Why authors should never comment on negative reviews of their own books

Fun/helpful post for authors, hat tip to Lindy Moone.

Thought Scratchings

6a00d834515ae969e2017c35817072970bYou’ve written a book. It’s been published. Your agent told you that he/she has never read a book like it. Your publisher has told you that your voice is entirely unique. The quotes from celebrities on the front cover of your book reinforce this sense of untouchable brilliance. The first fifty amazon reviews have flooded in from industry people who are encouraged to display kindness. Traction begins…but all of these opinions are inherently biased.

Then comes the first negative review from Jeremy, from Hounslow. Your brain immediately reacts by telling you that Jeremy must be mentally ill. Then you decide he must be a troll. (Because you’ve convinced yourself that you are so special, that there are people alive who spend their free time attacking your books, hoping you say something, because that’s how you think they think they will get famous. Even though nobody read your last novel.) So…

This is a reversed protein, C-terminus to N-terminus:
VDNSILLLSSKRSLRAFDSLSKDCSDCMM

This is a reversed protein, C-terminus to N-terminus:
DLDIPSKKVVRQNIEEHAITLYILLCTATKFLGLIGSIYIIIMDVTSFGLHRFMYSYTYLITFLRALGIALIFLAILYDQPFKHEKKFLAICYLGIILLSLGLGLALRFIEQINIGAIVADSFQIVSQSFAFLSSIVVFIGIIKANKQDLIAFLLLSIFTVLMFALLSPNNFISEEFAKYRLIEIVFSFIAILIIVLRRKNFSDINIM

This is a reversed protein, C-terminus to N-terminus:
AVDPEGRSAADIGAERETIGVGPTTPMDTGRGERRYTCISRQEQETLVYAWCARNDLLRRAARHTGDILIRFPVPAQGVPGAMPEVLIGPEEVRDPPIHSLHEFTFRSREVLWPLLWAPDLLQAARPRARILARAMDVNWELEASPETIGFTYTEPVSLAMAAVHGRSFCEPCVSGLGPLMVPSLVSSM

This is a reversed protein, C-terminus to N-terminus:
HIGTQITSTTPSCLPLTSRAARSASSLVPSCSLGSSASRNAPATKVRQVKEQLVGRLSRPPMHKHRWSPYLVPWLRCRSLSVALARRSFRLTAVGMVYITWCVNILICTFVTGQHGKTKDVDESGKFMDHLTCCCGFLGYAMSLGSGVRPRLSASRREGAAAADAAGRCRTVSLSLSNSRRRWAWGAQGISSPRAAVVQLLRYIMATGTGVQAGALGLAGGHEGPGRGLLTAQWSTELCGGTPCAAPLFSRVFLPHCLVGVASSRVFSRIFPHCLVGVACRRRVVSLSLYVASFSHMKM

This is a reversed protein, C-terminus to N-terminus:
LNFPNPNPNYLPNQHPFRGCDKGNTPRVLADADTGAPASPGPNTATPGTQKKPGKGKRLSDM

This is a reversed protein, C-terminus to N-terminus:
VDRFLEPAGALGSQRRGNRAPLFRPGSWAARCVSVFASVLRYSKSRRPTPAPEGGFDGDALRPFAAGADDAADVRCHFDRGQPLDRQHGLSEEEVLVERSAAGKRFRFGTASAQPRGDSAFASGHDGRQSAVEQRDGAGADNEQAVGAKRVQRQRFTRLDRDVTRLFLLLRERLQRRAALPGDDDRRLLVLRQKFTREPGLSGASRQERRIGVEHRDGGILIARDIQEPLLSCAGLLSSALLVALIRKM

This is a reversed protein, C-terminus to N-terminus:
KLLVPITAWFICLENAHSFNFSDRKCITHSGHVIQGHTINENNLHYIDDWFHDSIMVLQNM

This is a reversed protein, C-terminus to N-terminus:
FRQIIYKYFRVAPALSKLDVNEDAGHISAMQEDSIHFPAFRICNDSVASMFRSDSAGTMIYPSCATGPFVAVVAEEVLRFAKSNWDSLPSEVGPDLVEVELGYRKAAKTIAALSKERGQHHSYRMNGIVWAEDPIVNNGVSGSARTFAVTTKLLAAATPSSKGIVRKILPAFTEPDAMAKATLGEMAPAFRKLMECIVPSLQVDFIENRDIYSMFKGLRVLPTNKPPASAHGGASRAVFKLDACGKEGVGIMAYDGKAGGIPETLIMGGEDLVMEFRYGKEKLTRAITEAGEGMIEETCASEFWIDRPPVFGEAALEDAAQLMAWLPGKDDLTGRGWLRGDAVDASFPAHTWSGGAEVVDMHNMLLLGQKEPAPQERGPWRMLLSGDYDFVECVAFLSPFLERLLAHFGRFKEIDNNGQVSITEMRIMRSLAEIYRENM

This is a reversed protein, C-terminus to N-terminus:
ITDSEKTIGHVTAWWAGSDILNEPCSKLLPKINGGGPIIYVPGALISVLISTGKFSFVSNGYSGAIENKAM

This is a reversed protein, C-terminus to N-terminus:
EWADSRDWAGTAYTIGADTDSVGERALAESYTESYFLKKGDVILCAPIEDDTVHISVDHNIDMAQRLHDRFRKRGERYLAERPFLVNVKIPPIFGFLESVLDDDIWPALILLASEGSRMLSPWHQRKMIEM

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4 responses to “Why authors should never comment on negative reviews of their own books

  1. “The first fifty amazon reviews have flooded in…”

    Hmm, after I get the first fifty glowing reviews I probably won’t care very much about a one-star snotball.

  2. Hey, have you seen the layout for the MasterClass by James Patterson? 24 videos for $90. I’m curious about it and would love your thoughts.

    Sent from my iPad


    • This is the first time I’ve heard of “masterclass.” Looked it up — sounds interesting in general, learning from “the best” in a given field/discipline. But I’ve never actually read any James Patterson. Now, if there was a masterclass given by the late/great Robert B. Parker, I’d pay 90 bucks and consider it a bargain 🙂

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